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well ive just checked the caa website and they have now got the Lapl requirements on, and more important the colour vision requirments, 9/15 plates.. for the time being it is a good impact, I will be applying for lapl and for a night raing, its rather funny that the medical form is more or less identical to the FAA form. Caa have also placed the instructions for all the colour vsion testing processes..

I also found out that the caa are charging to two fee's for the cad test, one for a screen only test, and the full fee for full testing, i asked caa what this was for, and the screen is a 30 second test on several targets on the critical scale, if one fails to achieve the pass score, then the full cad is done,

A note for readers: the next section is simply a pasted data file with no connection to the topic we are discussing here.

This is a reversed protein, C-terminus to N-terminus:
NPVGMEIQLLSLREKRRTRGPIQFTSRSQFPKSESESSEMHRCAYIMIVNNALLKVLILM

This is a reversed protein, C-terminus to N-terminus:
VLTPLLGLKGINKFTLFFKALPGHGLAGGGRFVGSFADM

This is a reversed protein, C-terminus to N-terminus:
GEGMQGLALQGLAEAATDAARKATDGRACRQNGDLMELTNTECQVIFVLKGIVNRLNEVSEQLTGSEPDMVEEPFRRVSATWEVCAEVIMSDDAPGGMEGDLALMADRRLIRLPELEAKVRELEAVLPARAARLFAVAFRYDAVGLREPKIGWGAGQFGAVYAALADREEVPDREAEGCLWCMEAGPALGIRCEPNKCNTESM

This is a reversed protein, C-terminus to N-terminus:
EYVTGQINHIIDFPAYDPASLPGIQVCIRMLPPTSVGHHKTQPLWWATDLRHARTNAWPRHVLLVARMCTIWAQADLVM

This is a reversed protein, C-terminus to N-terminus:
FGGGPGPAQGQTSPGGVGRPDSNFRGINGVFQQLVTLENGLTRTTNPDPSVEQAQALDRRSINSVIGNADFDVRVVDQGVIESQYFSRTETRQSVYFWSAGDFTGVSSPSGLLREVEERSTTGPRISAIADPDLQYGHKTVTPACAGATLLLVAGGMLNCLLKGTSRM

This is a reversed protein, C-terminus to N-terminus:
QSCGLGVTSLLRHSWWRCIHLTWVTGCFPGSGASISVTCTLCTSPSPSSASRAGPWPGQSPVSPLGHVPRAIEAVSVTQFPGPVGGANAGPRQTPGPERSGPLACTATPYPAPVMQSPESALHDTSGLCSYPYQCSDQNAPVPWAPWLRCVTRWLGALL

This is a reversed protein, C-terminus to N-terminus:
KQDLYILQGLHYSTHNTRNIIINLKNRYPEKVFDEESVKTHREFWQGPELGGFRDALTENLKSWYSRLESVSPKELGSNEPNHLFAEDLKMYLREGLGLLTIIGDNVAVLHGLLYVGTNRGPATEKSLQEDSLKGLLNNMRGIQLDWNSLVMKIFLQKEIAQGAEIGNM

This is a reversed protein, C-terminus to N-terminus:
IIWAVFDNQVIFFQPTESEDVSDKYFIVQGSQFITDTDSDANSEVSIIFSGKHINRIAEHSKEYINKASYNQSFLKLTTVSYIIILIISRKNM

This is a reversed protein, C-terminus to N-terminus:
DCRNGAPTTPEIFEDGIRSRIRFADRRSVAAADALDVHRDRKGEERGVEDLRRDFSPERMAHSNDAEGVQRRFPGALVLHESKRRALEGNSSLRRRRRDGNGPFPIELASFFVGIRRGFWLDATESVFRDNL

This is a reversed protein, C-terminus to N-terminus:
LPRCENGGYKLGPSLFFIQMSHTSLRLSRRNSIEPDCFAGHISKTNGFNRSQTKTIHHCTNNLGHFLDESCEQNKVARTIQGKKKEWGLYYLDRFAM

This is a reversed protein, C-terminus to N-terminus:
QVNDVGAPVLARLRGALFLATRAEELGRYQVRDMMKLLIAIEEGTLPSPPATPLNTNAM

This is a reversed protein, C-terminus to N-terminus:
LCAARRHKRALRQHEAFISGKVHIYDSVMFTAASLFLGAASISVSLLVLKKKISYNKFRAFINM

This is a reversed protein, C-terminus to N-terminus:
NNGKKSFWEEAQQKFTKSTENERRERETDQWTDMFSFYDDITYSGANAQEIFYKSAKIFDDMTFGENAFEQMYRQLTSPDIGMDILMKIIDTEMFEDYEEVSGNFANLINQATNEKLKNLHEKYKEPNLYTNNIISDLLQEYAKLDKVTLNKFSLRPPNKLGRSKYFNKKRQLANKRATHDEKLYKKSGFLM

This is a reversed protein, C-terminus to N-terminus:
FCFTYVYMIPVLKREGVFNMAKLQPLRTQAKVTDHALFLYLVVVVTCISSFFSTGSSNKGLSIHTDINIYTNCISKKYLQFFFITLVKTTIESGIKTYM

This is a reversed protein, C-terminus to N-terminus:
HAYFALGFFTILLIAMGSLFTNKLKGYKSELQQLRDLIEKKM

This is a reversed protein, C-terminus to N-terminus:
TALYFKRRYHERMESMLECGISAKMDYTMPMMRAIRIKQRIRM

I was not given this will be asking them to retest me, personally i dont want to go back to lgw, as the times i have been regarding colour vision, always has a negative, and city university is a pain on the traveling as well, but we will see..
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Old 19th Sep 2012, 19:49
  #85 (permalink)  
 
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How can it make any sense that a LAPL is safe to fly at night with a 9/15 pass while a PPL or CPL is unsafe at the same standard? You could not make this up

LAPL privileges are embedded in the PPL and CPL. So if I go to an AME and scrape a 9/15 pass on the plates I can do a night rating, but only use it within the LAPL privileges. Doh!
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Old 20th Sep 2012, 09:03
  #86 (permalink)  
 
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ano mate, but its better that nothing at the moment , have you taken the cad test? just out on curiosity dobbin1..

the caa have also amended the vfr night regulations, i bet you that whats happening is that now lapl has reduced cp standards, caa or easa are preparing for an increase in night ratings, the standards for the vrf at night is the same as the icao, ie like the faa, also the medical form for gp's is the same format as faa form,